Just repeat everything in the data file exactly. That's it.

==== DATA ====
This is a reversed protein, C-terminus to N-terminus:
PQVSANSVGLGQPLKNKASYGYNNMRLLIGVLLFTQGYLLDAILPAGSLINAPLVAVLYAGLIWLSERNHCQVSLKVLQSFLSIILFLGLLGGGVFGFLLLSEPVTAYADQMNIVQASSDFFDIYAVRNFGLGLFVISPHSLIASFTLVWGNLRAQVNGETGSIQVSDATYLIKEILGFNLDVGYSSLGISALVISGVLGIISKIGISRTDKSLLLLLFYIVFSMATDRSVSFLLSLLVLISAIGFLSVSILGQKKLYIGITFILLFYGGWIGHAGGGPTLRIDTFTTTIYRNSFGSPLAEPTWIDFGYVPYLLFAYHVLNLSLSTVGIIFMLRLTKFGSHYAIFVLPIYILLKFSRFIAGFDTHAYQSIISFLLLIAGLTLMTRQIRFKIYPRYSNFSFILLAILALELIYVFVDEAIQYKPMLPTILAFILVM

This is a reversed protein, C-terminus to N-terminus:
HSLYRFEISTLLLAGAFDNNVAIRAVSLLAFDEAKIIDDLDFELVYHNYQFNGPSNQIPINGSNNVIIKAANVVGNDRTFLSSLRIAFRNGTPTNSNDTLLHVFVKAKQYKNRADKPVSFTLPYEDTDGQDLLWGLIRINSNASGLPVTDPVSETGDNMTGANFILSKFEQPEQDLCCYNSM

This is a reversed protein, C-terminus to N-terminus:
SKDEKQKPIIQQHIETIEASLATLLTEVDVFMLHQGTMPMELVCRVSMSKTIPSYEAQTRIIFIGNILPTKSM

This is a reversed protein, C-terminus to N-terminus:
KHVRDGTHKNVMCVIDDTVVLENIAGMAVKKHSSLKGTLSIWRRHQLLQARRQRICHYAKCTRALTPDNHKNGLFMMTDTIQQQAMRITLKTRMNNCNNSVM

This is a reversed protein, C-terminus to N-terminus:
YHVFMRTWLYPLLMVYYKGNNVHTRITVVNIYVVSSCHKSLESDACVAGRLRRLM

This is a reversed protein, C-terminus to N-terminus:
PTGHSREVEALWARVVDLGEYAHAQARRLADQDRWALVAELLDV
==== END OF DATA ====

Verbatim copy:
This is a reversed protein, C-terminus to N-terminus:
PQVSANSVGLGQPLKNKASYGYNNMRLLIGVLLFTQGYLLDAILPAGSLINAPLVAVLYAGLIWLSERNHCQVSLKVLQSFLSIILFLGLLGGGVFGFLLLSEPVTAYADQMNIVQASSDFFDIYAVRNFGLGLFVISPHSLIASFTLVWGNLRAQVNGETGSIQVSDATYLIKEILGFNLDVGYSSLGISALVISGVLGIISKIGISRTDKSLLLLLFYIVFSMATDRSVSFLLSLLVLISAIGFLSVSILGQKKLYIGITFILLFYGGWIGHAGGGPTLRIDTFTTTIYRNSFGSPLAEPTWIDFGYVPYLLFAYHVLNLSLSTVGIIFMLRLTKFGSHYAIFVLPIYILLKFSRFIAGFDTHAYQSIISFLLLIAGLTLMTRQIRFKIYPRYSNFSFILLAILALELIYVFVDEAIQYKPMLPTILAFILVM

This is a reversed protein, C-terminus to N-terminus:
HSLYRFEISTLLLAGAFDNNVAIRAVSLLAFDEAKIIDDLDFELVYHNYQFNGPSNQIPINGSNNVIIKAANVVGNDRTFLSSLRIAFRNGTPTNSNDTLLHVFVKAKQYKNRADKPVSFTLPYEDTDGQDLLWGLIRINSNASGLPVTDPVSETGDNMTGANFILSKFEQPEQDLCCYNSM

This is a reversed protein, C-terminus to N-terminus:
SKDEKQKPIIQQHIETIEASLATLLTEVDVFMLHQGTMPMELVCRVSMSKTIPSYEAQTRIIFIGNILPTKSM

This is a reversed protein, C-terminus to N-terminus:
KHVRDGTHKNVMCVIDDTVVLENIAGMAVKKHSSLKGTLSIWRRHQLLQARRQRICHYAKCTRALTPDNHKNGLFMMTDTIQQQAMRITLKTRMNNCNNSVM

This is a reversed protein, C-terminus to N-terminus:
YHVFMRTWLYPLLMVYYKGNNVHTRITVVNIYVVSSCHKSLESDACVAGRLRRLM

This is a reversed protein, C-terminus to N-terminus:
PTGHSREVEALWARVVDLGEYAHAQARRLADQDRWALVAELLDV